Fr Martin Magill’s Ecumenical Tithing–Braniel Methodist Church

fishIn this week’s instalment of ‘ecumenical tithing,’ Fr Martin Magill from Oliver Plunkett Parish in West Belfast shares his experiences at Braniel Methodist Church in East Belfast.

Fr Martin Magill and the Ups and Downs of Following Jesus

This week I felt drawn to worship in a Methodist church and decided to go to Braniel Church in East Belfast. I have known the Minister John Wonnacott for almost 10 years and knew I would be made very welcome which I most certainly was. As I don’t know the area well (until very recently Braniel was only a name on the front of buses and on signposts) I managed to arrive a few minutes late. There was a small group – (about 20 people) already seated in a semi circle in the church hall. John began the service with the notices drawing attention to a recent birth and some bereavements. In his welcome he explained my presence with them as “ecumenically tithing” – for more details see Gladys Ganiel’s explanation on www.gladysganiel.com who kindly hosts this reflection.

One of the things that struck me when it came to the hymn singing was “Oh do Methodists sing well!” I have a theory it must be in the Methodist DNA. I even thought about discussing a transfer fee with John for a few of them for my own parish here in West Belfast to boost our singing.

The service was very skilfully worked out – it was a preparation for the Methodist Conference in June 2013 in Carrickfergus (I’m looking forward to attending the installation of the new president). We in Living Church could learn something from John to help us prepare for our diocesan congress at the end of September.

The hymns took up the theme of the conference which is: “A people invited to follow” and each hymn picked up on the idea of “following”.

John’s sermon was very creative – from the booklet prepared for the conference he had set up a timeline for the 18 verses of scripture chosen from the life of the apostle Peter. John read the scripture passages and invited us to put a mark on the handout he had prepared of the scriptural timeline to indicate the highs and lows in Peter’s following of Jesus. After he had read the 18 different scripture pieces, John invited us to “join the dots” which showed very clearly for Peter his life and following were not “plain sailing”.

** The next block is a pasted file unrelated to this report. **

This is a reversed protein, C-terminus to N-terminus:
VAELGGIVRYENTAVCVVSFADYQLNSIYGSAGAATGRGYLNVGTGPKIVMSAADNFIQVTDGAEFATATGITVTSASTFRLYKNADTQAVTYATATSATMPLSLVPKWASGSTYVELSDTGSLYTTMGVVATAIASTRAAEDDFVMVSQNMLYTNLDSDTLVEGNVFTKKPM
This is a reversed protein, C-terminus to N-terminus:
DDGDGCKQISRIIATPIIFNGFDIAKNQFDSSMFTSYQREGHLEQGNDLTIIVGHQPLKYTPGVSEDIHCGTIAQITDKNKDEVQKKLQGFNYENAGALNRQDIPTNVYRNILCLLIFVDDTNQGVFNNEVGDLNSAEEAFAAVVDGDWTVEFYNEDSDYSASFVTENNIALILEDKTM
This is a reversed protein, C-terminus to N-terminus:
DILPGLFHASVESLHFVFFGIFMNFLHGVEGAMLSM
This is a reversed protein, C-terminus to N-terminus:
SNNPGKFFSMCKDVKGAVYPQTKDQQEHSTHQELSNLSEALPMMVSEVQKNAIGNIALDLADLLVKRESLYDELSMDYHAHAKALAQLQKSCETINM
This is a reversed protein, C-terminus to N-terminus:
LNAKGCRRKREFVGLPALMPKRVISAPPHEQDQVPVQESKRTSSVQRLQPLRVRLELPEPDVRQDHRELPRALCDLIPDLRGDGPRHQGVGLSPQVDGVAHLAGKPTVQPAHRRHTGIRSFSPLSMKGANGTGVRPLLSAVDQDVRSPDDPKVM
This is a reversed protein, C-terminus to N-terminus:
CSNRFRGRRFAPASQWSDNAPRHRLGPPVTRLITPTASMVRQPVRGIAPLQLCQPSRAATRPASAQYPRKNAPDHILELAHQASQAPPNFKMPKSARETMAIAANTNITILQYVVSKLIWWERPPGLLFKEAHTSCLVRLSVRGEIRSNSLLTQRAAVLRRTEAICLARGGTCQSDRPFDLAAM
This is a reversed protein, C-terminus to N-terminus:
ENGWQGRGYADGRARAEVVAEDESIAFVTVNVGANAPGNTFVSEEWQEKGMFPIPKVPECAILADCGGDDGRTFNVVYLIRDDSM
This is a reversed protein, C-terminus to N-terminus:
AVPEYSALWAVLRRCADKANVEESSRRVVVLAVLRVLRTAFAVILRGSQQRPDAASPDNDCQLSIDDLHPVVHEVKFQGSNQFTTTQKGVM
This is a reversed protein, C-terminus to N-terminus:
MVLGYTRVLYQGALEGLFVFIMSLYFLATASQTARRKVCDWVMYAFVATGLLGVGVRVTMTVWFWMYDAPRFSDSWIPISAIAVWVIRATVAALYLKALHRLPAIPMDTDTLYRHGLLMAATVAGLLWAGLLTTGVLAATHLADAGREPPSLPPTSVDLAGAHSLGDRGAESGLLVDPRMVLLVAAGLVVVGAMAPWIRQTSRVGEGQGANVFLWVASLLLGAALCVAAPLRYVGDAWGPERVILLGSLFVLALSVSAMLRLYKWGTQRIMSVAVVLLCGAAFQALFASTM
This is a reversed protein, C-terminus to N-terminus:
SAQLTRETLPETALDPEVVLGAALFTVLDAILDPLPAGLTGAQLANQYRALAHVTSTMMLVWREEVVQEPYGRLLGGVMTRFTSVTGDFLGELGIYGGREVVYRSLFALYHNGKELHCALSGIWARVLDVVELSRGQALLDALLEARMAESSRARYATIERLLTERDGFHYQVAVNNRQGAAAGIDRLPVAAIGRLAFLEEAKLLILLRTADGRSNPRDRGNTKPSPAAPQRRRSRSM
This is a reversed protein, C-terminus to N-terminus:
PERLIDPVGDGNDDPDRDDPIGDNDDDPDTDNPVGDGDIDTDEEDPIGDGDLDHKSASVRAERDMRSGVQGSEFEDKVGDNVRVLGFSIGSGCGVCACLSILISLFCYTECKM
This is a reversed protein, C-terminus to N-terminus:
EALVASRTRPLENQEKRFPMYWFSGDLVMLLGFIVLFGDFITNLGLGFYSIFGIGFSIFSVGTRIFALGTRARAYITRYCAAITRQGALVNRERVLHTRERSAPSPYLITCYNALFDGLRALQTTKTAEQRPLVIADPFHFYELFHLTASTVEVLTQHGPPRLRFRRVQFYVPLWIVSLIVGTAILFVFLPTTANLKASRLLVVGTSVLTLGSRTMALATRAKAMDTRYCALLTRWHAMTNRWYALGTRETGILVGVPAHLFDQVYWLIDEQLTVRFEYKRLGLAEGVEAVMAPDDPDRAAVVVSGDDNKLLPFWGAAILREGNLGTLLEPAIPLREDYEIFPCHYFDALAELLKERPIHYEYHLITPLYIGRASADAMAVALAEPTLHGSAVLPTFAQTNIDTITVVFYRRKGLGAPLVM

John then connected this with the experiences of us as followers of Jesus today reminding us in our discipleship of the highs and lows. It was an encouraging message.

Then there followed a time when John invited anyone present to indicate if he or she wanted prayer for another person or people. Most people mentioned specific people – I mentioned a young parishioner battling cancer. In a very poignant way, John having noted these names prayed for each person – very beautifully done.

Afterwards I enjoyed a conversation with a number of the people who were at the service. It was especially moving when one of the people talked about how he had met a woman a number of years ago who had given her testimony on how she had discovered a friendship with Jesus in the pages of her son’s Bible. I had preached about the same woman in my sermon earlier that day having heard about her testimony the previous day – even more amazing for me was the fact that the woman is a parishioner in St Oliver Plunkett parish whom I know very well.

Although the numbers were very small in Braniel Church, I left the church encouraged and enriched.

(Image sourced on the website of the Methodist Church in Ireland)

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